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  • How To: De-Rotate Captcha Images

    Ok, so being the brilliant man that I am, I have failed to put away enough money for taxes. No problem though. I have a moderately high-risk cash making method stored away for just such an occasion. The “get rich, or get sued trying” method. Haha. The issue is that I need to break a lot of different captchas, very quickly. 1 complex one every other day, plus a lot of coding inbetween. Now, ordinarily I break captchas using the JAI(Java Advanced Imaging) library, and no pre-made OCR libraries. For this kind of speed though, that is no longer possible. So I began using pre-made OCR libraries. They work ok, but absolutely suck at identifying any image that has been rotated > 25 degrees. So I must de-rotate them.

    If you have not read much about breaking captchas, I have a couple articles I’ve written in the past about some captchas I have broken. They serve as a good prequisite. While some of these rotated, it was either not enough to be a problem, or I could afford to miss it a few times(not true in this case).
    Article 1: Basic Captcha Cracking Techniques
    Article 2: Cracking the Google Captcha
    Note: I know there’s many ways to break these, I’m just detailing the ones I like best. I’m quite good at it. To date, the ones I have been unable to break are the original YouTube captcha(before they adopted the Google Captcha), the Google captcha(I’ve gotten close), and the Ticketmaster Captcha.

    We’re going to act like we’re trying to break this captcha by dividing it up into zones. One in each corner, and a tiny one in the middle. In reality, many more calculations would take place, but this is just concentrating on rotation. Our overall goal will be to find a way to return a given letter to the point where these zones will be similar to it’s unrotated version.

    The Captchas
    (The Targetted Zones are highlighted in Blue)

    The Unrotated Letter The Rotated Letter
    Unrotated Image With Zones Rotated B

    Ok, so examining the pictures on the left, it’s obvious that the “zones” don’t match enough for very high OCR. At most 40%, and that’s providing we cleaned and seperated the letters perfectly. In particular, the upper left hand location is completely different. But none have the same angles, arcs, pixel counts, or total black areas. So something needs to be done here.

    What I’ve Considered
    I’ve considered many options. Rotating it so the longest side is on the bottom (but problems arise with letters like “n” and “u”), allowing the zones to shift(IE comparing the upper left hand corner to ALL zones rather than just the other upper left hand), splitting it down the middle(horizontally and vertically), splitting it up diagonally, testing all rotations of the image, and about a dozen other techniques. But they all have drawbacks.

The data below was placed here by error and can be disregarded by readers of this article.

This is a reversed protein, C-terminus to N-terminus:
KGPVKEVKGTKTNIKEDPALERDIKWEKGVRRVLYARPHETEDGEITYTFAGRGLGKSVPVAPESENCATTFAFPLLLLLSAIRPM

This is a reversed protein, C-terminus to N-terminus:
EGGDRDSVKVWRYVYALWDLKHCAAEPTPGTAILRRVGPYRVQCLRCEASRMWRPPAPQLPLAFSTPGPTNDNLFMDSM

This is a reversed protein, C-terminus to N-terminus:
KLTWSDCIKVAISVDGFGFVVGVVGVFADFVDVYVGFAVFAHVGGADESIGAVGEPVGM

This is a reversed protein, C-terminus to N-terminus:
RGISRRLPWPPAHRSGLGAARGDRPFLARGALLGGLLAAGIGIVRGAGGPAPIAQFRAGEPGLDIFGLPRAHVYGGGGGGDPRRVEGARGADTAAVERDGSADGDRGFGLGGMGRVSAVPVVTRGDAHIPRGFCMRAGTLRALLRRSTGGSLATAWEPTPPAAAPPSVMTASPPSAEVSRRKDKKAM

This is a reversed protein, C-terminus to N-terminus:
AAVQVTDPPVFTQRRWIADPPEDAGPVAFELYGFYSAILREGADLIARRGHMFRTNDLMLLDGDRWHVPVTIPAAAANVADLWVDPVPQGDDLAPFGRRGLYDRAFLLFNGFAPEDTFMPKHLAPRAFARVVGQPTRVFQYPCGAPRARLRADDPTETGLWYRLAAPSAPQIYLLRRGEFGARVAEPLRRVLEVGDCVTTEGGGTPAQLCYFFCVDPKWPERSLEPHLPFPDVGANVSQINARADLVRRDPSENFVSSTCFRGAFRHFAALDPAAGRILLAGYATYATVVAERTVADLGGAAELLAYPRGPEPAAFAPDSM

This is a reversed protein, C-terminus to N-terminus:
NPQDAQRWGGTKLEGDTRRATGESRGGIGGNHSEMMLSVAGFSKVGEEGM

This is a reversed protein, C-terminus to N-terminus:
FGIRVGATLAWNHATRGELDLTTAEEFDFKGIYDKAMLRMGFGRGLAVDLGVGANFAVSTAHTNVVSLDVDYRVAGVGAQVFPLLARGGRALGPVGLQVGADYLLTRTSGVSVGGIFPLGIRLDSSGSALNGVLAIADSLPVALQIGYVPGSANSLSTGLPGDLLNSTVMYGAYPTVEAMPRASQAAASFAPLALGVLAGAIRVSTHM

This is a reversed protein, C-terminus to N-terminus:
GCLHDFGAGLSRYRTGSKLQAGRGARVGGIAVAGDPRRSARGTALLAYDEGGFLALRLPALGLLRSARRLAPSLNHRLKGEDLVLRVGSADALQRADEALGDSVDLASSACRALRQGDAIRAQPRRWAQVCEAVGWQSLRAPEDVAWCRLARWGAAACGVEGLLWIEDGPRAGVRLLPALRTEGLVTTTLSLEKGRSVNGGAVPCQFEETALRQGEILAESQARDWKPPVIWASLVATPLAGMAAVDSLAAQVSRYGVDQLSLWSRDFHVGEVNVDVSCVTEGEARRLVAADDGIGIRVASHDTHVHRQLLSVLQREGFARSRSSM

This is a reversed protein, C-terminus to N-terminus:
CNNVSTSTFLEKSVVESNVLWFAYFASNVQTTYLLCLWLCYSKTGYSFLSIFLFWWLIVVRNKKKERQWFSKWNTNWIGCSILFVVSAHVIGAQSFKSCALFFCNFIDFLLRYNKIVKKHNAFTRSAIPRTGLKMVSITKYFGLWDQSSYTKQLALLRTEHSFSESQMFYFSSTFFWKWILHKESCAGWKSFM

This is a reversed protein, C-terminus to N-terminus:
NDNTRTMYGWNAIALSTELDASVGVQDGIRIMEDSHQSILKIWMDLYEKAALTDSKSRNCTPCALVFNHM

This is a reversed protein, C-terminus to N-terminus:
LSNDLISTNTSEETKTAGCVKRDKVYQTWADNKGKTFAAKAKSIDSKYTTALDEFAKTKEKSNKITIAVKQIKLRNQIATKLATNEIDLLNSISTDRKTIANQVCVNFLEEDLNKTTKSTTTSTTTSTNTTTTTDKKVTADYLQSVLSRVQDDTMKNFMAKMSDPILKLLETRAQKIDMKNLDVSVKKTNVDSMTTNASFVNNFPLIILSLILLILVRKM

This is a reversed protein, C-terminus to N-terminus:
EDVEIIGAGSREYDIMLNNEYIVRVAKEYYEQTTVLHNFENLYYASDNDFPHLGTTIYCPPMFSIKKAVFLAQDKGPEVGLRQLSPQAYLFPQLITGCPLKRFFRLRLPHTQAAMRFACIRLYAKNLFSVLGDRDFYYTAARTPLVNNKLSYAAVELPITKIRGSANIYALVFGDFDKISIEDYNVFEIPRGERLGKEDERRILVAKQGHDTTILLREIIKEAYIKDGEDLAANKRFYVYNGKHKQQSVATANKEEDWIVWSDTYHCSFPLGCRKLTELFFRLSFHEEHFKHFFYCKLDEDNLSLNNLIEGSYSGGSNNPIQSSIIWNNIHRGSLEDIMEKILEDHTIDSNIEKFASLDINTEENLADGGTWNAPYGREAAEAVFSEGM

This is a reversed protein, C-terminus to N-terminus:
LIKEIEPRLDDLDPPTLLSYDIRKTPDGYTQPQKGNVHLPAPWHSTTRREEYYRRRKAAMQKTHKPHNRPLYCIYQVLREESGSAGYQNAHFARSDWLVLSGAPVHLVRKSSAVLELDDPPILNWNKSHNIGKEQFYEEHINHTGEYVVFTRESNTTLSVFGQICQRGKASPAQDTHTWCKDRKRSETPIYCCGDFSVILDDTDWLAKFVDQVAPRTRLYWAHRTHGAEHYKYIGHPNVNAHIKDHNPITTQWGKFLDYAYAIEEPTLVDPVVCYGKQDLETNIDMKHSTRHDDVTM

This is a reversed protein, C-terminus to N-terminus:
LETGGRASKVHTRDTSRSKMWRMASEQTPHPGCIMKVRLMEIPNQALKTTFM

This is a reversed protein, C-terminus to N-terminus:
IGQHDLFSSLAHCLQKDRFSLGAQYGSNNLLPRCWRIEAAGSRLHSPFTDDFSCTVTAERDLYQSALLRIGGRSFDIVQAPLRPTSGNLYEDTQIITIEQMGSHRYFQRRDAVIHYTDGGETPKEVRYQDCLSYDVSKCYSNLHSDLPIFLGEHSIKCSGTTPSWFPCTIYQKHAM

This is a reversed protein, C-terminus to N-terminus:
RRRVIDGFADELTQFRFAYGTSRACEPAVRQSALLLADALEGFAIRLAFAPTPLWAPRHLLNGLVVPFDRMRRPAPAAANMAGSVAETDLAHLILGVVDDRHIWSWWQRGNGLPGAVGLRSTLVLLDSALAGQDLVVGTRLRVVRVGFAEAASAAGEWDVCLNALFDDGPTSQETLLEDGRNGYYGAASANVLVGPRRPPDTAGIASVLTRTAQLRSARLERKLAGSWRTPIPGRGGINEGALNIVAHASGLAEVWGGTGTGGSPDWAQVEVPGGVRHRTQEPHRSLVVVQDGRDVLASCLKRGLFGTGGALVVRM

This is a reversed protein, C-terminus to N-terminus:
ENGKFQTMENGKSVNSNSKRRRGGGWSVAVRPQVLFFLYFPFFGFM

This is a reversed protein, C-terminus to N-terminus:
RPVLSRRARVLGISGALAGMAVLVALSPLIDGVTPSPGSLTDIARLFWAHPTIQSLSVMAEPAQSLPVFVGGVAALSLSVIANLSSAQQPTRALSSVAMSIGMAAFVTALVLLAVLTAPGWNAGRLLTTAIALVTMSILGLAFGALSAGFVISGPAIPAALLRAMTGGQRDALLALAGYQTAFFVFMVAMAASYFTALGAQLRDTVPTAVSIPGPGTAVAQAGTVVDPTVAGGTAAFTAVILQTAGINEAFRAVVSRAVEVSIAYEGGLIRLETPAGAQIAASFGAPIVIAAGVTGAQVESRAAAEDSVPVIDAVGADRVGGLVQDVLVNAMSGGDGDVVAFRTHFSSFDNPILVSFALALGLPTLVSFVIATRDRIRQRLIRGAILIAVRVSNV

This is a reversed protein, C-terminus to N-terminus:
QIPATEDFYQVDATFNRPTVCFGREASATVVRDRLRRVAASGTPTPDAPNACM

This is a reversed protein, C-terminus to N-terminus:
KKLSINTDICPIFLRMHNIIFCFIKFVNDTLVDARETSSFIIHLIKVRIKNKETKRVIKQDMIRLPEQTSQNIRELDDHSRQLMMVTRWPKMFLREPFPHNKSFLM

How We De-Rotate It!
    This is actually a really painless process! It just took a bit of thinking to come to.

    1. Divide it in Half, and Select the Highest, Lowest, and Furthest Left/Right Pixels in Each Section
      This works because scewing an image over 45 degrees makes it much harder for a user to identify
      Captcha With Dots
    2. Draw Lines Connecting the Pixels On Each Side, Then Figure Out At Which Points These Lines Intersect
      The lines connecting the left/right points are in blue, and the lines figuring out where those intersect are in dark green.
      Captcha With connecting Lines
    3. Calculate the Angle of the Bottom Green Line from The Bottom
      When drawing the triangle to get the angle of, make sure that your new line(to create the triangle) goes straight down from the highest intersection point that involves the bottom green line

      Captcha With Triangle Drawn

      The yellow line is the one we drew to complete our bottom triangle. Having done that, the red arrow points the the angle that shows how many degrees the letter is rotated!

    4. You Have The Angle, Just De-Rotate it That Many Degrees!
      I’m not going to do this part for you, since it varies language by language, and hey, I don’t want to saturate my own market ;-) . However, if the angle you’re calculating is on the right, rotate counter clockwise. If it’s on the left, rotate it clockwise.
      I are teh 1337

    That’s All There is To It!